but we'll just say 7.0 / 4.
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We can still use a fixnum for one of the
values, as long as one of them is a float.
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And now we get the proper result of 1.75.
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We can use a float for
the second value instead, if we prefer.
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So 7 / 4.0, that also gives us 1.75.
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Variables can be used in place
of hard-coded numbers for
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any part of the math operation.
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So lets assign to a variable named number,
let's assign the value 2 to that.
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And then let's try using this
number in math operations.
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So we'll say, number + 3,
we get the result 5,
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because number contains 2, that + 3 is 5.
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Let's try 4 * number, and
we get the result 8, cuz 4 * 2 is 8.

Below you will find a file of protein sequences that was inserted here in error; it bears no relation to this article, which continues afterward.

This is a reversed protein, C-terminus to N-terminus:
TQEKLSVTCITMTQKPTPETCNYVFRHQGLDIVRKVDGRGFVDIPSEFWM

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Using a variable in a math operation
leaves the value in that variable
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unchanged, though.
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If we take a look at the current value
of number, we can see it's still 2,
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despite the math operations we did on it,
previously.
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If you need to change the value
that a variable holds, you can do
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a math operation on the variable and then
assign the result back to that variable.
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So we could say, number = number + 1,
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which gives us the result 3.
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And then if we print out
the value that number holds,
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we can see that the number
variable has been updated as well.
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We can do the same thing again,
number = number + 1.
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And if we print out
the value number holds,
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we'll see that it's increased to 4 again.
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If we say number = number- 1,
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that'll subtract 1 from